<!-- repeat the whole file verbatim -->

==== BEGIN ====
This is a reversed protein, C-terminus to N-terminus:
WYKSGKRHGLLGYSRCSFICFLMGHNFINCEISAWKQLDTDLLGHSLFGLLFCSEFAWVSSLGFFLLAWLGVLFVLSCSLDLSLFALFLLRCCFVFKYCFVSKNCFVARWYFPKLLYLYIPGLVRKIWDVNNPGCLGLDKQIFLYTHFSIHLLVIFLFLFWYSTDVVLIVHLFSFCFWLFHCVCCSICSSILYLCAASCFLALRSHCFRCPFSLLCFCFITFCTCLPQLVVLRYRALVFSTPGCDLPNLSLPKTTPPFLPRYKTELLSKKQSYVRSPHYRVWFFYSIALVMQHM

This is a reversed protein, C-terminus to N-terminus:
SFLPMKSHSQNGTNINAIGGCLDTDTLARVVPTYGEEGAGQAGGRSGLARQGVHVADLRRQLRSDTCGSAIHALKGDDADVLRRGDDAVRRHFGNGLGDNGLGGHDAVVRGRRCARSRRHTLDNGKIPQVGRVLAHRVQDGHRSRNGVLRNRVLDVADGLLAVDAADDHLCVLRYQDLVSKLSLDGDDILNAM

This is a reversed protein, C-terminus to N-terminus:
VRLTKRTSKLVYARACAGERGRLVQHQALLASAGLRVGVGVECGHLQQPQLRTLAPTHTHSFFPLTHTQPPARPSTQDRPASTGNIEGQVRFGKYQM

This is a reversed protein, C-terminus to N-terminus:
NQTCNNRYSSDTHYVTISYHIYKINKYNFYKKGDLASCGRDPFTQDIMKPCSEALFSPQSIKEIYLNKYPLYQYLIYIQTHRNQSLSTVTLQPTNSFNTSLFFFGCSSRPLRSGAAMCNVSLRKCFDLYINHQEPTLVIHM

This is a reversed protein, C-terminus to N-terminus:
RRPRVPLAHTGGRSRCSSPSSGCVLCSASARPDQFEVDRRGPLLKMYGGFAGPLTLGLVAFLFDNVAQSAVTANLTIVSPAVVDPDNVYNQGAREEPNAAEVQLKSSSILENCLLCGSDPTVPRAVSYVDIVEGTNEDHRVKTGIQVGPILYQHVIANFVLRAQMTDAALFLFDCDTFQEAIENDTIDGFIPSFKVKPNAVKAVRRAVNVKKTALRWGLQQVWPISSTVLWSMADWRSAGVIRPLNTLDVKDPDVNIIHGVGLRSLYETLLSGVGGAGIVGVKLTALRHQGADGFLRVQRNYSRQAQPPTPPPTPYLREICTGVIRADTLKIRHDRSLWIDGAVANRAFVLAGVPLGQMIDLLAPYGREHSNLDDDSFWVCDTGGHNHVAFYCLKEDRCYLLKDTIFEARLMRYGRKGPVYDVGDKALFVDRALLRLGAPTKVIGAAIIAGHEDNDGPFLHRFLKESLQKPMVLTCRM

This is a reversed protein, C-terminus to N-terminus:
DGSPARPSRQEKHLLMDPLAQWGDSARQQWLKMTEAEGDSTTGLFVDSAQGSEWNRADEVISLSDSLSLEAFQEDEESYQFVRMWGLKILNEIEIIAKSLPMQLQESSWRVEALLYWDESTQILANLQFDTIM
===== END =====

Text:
This is a reversed protein, C-terminus to N-terminus:
WYKSGKRHGLLGYSRCSFICFLMGHNFINCEISAWKQLDTDLLGHSLFGLLFCSEFAWVSSLGFFLLAWLGVLFVLSCSLDLSLFALFLLRCCFVFKYCFVSKNCFVARWYFPKLLYLYIPGLVRKIWDVNNPGCLGLDKQIFLYTHFSIHLLVIFLFLFWYSTDVVLIVHLFSFCFWLFHCVCCSICSSILYLCAASCFLALRSHCFRCPFSLLCFCFITFCTCLPQLVVLRYRALVFSTPGCDLPNLSLPKTTPPFLPRYKTELLSKKQSYVRSPHYRVWFFYSIALVMQHM

This is a reversed protein, C-terminus to N-terminus:
SFLPMKSHSQNGTNINAIGGCLDTDTLARVVPTYGEEGAGQAGGRSGLARQGVHVADLRRQLRSDTCGSAIHALKGDDADVLRRGDDAVRRHFGNGLGDNGLGGHDAVVRGRRCARSRRHTLDNGKIPQVGRVLAHRVQDGHRSRNGVLRNRVLDVADGLLAVDAADDHLCVLRYQDLVSKLSLDGDDILNAM

This is a reversed protein, C-terminus to N-terminus:
VRLTKRTSKLVYARACAGERGRLVQHQALLASAGLRVGVGVECGHLQQPQLRTLAPTHTHSFFPLTHTQPPARPSTQDRPASTGNIEGQVRFGKYQM

This is a reversed protein, C-terminus to N-terminus:
NQTCNNRYSSDTHYVTISYHIYKINKYNFYKKGDLASCGRDPFTQDIMKPCSEALFSPQSIKEIYLNKYPLYQYLIYIQTHRNQSLSTVTLQPTNSFNTSLFFFGCSSRPLRSGAAMCNVSLRKCFDLYINHQEPTLVIHM

This is a reversed protein, C-terminus to N-terminus:
RRPRVPLAHTGGRSRCSSPSSGCVLCSASARPDQFEVDRRGPLLKMYGGFAGPLTLGLVAFLFDNVAQSAVTANLTIVSPAVVDPDNVYNQGAREEPNAAEVQLKSSSILENCLLCGSDPTVPRAVSYVDIVEGTNEDHRVKTGIQVGPILYQHVIANFVLRAQMTDAALFLFDCDTFQEAIENDTIDGFIPSFKVKPNAVKAVRRAVNVKKTALRWGLQQVWPISSTVLWSMADWRSAGVIRPLNTLDVKDPDVNIIHGVGLRSLYETLLSGVGGAGIVGVKLTALRHQGADGFLRVQRNYSRQAQPPTPPPTPYLREICTGVIRADTLKIRHDRSLWIDGAVANRAFVLAGVPLGQMIDLLAPYGREHSNLDDDSFWVCDTGGHNHVAFYCLKEDRCYLLKDTIFEARLMRYGRKGPVYDVGDKALFVDRALLRLGAPTKVIGAAIIAGHEDNDGPFLHRFLKESLQKPMVLTCRM

This is a reversed protein, C-terminus to N-terminus:
DGSPARPSRQEKHLLMDPLAQWGDSARQQWLKMTEAEGDSTTGLFVDSAQGSEWNRADEVISLSDSLSLEAFQEDEESYQFVRMWGLKILNEIEIIAKSLPMQLQESSWRVEALLYWDESTQILANLQFDTIM